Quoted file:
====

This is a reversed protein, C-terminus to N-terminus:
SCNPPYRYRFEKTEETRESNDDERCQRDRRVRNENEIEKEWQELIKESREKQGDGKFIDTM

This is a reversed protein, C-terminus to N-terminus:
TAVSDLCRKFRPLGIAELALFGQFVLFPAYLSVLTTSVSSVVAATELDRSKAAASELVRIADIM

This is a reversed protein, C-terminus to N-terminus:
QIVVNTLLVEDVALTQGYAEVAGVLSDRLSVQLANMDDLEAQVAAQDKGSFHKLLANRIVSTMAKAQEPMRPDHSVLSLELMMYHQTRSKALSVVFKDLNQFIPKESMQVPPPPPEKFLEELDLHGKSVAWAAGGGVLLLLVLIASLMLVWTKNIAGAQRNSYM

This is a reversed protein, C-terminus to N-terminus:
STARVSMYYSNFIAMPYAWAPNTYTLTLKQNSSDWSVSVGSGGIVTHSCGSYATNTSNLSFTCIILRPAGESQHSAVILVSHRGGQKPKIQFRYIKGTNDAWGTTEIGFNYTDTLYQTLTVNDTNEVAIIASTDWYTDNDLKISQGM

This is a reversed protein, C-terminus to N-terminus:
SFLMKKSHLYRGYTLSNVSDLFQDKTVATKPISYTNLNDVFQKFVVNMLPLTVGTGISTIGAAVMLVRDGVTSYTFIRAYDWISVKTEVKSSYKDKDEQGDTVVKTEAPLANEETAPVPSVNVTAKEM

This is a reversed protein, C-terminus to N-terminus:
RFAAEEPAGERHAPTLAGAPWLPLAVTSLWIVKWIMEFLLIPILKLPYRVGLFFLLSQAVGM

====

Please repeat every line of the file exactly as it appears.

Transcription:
This is a reversed protein, C-terminus to N-terminus:
SCNPPYRYRFEKTEETRESNDDERCQRDRRVRNENEIEKEWQELIKESREKQGDGKFIDTM

This is a reversed protein, C-terminus to N-terminus:
TAVSDLCRKFRPLGIAELALFGQFVLFPAYLSVLTTSVSSVVAATELDRSKAAASELVRIADIM

This is a reversed protein, C-terminus to N-terminus:
QIVVNTLLVEDVALTQGYAEVAGVLSDRLSVQLANMDDLEAQVAAQDKGSFHKLLANRIVSTMAKAQEPMRPDHSVLSLELMMYHQTRSKALSVVFKDLNQFIPKESMQVPPPPPEKFLEELDLHGKSVAWAAGGGVLLLLVLIASLMLVWTKNIAGAQRNSYM

This is a reversed protein, C-terminus to N-terminus:
STARVSMYYSNFIAMPYAWAPNTYTLTLKQNSSDWSVSVGSGGIVTHSCGSYATNTSNLSFTCIILRPAGESQHSAVILVSHRGGQKPKIQFRYIKGTNDAWGTTEIGFNYTDTLYQTLTVNDTNEVAIIASTDWYTDNDLKISQGM

This is a reversed protein, C-terminus to N-terminus:
SFLMKKSHLYRGYTLSNVSDLFQDKTVATKPISYTNLNDVFQKFVVNMLPLTVGTGISTIGAAVMLVRDGVTSYTFIRAYDWISVKTEVKSSYKDKDEQGDTVVKTEAPLANEETAPVPSVNVTAKEM

This is a reversed protein, C-terminus to N-terminus:
RFAAEEPAGERHAPTLAGAPWLPLAVTSLWIVKWIMEFLLIPILKLPYRVGLFFLLSQAVGM